Cleveland Indians say they will ‘determine best path forward’ on nickname
By David Waldstein
After decades of resisting calls to change their team name, the Cleveland Indians announced Friday that they were willing to engage in discussions about whether the name is appropriate in the wake of national calls for social justice and reform.
“We are committed to engaging our community and appropriate stakeholders to determine the best path forward with regard to our team name,” the team said in a statement released Friday night.
The announcement came hours after the NFL’s Washington Redskins made a similar announcement, vowing to undertake a “thorough review” of their team name, which many consider to be a racial slur against Native Americans.
Both team names are considered offensive by many Native Americans, who oppose their heritage being used as an identity for sports teams and their mascots.
The news that Cleveland is willing to discuss changing the name was greeted with surprise and enthusiasm from Philip Yenyo, the executive director of the American Indian Movement of Ohio. Yenyo has been protesting the name since 1991, often in the face of withering abuse from fans as they enter the gates of the team’s stadium on game days.
“Wow,” Yenyo said Friday in a telephone interview. “This is a good step.” Cleveland has used the same name since 1915, often accompanied by a caricature of a Native American, known as Chief Wahoo. The team phased out the Chief Wahoo logo last year, removing it from their uniforms and from walls and banners in the stadium.
The logo was still used on items for sale at the team store last year, however, and Yenyo called on the club to cease manufacturing such items and selling them in perpetuity.
“We’ve been out there on the street chanting, ‘Change the name, change the logo,’ for years,” he said. “They didn’t seem to hear the first part of that chant, but maybe now they are listening. There are a lot of issues we are fighting, but the name is the main one.”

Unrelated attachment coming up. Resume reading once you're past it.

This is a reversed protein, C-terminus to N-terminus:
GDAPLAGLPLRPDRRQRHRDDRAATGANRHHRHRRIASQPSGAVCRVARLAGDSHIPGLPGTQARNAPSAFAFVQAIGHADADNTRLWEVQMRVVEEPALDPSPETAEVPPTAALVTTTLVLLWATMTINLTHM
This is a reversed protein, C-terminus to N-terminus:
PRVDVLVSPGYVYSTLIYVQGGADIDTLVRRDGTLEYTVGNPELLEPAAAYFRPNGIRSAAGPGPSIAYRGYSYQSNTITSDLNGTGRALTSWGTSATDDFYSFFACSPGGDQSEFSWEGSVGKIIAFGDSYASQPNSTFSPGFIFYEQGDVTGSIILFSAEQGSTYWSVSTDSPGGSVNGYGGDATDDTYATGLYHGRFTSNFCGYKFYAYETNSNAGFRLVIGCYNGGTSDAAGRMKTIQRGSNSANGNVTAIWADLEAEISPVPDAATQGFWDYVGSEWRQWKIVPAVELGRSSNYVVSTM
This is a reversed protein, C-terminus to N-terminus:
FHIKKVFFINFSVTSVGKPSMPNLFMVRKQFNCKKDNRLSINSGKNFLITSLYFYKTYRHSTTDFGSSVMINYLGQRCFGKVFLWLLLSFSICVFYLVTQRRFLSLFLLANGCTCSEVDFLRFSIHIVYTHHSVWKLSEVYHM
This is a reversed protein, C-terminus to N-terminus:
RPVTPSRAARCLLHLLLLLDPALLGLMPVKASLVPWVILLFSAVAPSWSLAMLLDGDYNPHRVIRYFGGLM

The Indians have said that the name was originally intended to honor a former Native American player, Louis Sockalexis, who played for the Cleveland Spiders, a major league club, in the 19th century. Some have suggested that Cleveland adopt Spiders as a replacement.
In their statement Friday, the team cited the “recent social unrest in our community and in our country” — a reference to the nationwide protests in the wake of the killing of George Floyd in police custody in Minneapolis — as spurring its revisiting of the name.
“Our organization fully recognizes our team name is among the most visible ways in which we connect with the community,” the statement said. “We have had ongoing discussions organizationally on these issues.”
The team did not name any specific individuals or groups as the “appropriate stakeholders” it planned to engage, but it could include sponsors and financial partners of the team.
The Washington Redskins’ announcement came a day after FedEx, the company that holds the naming rights to their stadium, asked team owner Daniel Snyder to change the name.
Many Cleveland fans are emotionally attached to the name, and some will most likely be consulted in the process. A name change is not definite.
Yenyo said he had been calling team offices for weeks hoping for a meeting, and would like to be included in any discussions.
“We want to be there,” he said. “We have to strike while the iron is hot.”